Reply Score: 5

NDAs not so bad
by PlatformAgnostic on Sat 17th Feb 2007 06:59 UTC
PlatformAgnostic
Member since:
2006-01-02

Signing and NDA doesn't force you to write obfuscated code.

The obvious reason for signing the NDA is that you get to look at the entire specs of the hardware device (not just the bare minimum needed to interface an OS with it). This knowledge lets you write a better driver, and reduces the need for the company to redact proprietary information for the sake of the kernel dev. The driver that's a product of this is not going to necessarily be a source-code blob. Don't forget, a linux kernel developer is going to be doing this and the dev will quit if the terms do not match up with his (her?) ideology.

The whole point of this NDA business is to keep proprietary information secret while letting interface information be available to the kernel dev. If companies want to produce source-blobs, they'll have to hire their own programmers and it'd be hard to push that into the mainline kernel.

Reply Score: 2

well..
by Redeeman on Sat 17th Feb 2007 16:38 UTC
Redeeman
Member since:
2006-03-23

theo is right, NDA's are fugly, but if it matters in the free SOFTWARE perspective depends on what the NDA is for.

as presented, many companies may be too stupid or careless as to actually produce a set of the specifications required for driver developers, and may only have a bunch of crap, where some stuff reveal "intellectuel property"(which is stupid as it is, as it cant really protect them), and so if they sign an NDA, they may not disclose anything but whats needed in the driver perspective.. this we can accept.

i really hope greg wont do something stupid as to develop magic "open" drivers

Reply Score: 1

Baby steps my friends - baby steps.
by PcGoober on Sat 17th Feb 2007 18:42 UTC
PcGoober
Member since:
2006-03-03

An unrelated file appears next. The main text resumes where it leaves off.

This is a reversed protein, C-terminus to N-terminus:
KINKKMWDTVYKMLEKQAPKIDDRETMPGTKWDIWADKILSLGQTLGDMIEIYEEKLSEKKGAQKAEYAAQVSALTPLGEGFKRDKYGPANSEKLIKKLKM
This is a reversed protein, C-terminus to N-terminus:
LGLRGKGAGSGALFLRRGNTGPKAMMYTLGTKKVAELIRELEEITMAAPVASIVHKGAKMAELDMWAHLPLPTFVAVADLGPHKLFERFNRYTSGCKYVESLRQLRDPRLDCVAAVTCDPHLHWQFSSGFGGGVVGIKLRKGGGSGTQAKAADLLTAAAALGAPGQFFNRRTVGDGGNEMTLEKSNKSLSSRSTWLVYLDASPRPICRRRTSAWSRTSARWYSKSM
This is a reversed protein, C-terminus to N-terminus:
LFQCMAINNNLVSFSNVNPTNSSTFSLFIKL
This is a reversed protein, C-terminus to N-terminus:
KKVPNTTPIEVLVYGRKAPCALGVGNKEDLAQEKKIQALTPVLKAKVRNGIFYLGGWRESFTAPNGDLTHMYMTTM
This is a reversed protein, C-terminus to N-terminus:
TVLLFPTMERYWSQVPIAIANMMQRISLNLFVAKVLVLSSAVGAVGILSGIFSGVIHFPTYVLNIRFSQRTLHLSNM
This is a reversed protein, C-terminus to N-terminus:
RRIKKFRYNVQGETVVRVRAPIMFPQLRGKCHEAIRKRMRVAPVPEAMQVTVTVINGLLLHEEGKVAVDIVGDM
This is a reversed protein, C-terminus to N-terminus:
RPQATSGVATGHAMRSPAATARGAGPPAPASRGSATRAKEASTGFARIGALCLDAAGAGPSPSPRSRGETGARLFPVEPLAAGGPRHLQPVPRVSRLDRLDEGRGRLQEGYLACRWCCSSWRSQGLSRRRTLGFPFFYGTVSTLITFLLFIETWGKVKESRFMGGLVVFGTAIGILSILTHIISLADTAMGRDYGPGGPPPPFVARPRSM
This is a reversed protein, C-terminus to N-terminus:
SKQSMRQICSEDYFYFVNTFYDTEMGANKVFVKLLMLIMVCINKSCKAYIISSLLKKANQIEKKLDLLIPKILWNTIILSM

Being a Linux driver developer for my company that sells hardware widgets I urge the community to look at the big picture and social tendencies before condemning anyones action when it comes to getting any kind of code support into Linux. One should consider a bend but don't break attitude until your paradigm is the one that is in control.

Companies still operate under the crusty paradigm of supply and demamnd. The biz-ness dweebs still run the show (like it or not) and all they care about is what will make them money. The 'new' open source paradigm slaps the face of the old and anyone that has read Kuhn knows that the old paradigms usually have to die off with those that believe them before change can occur.

Linux is playing catch up and must do what it can to gain widespread adoption. This means vendor supported hardware and mainstream software before businesses will adopt Linux in large numbers. You will find that once businesses start using Linux the world's user base will soon follow, this is how it works. Users (yes users) don't want to learn and only do so when they are forced to (their job!). That means that Linux has to get mainstream software and hardware companies to buy into supporting Linux so the "users" don't have to (re)learn because the biz-ness dweebs that are running the show are those same lazy users too. You can argue with this all you want but if you look at any corporation in America you will find 98% of employees are lazy, ignorant, and uninterested when it comes to computing. How many times have you heard "I just want it to work. I don't care how it does it, just make it work how I'm used to."

Because Windows still has the lock on the world's PC market Linux has to chip away however it can. Greg is trying this through his free driver initiative. One could think I would be opposed to his actions because I am a compensated employee of a company that may use community services, and his actions may threaten my job. But that is not the case, I commend his actions because I can see the "Big Picture"!

Nothing more would please than to see every communitity developer be well compensated by the corporations of the world because their work drives every computer in across the globe. This mass independent contractor society will result due to wide-spread Linux adoption and no longer will it only apply to the elite such as Linus and friends. For this to happen you have to make Linux a value proposition to companies that supply hardware and software to the world's computers.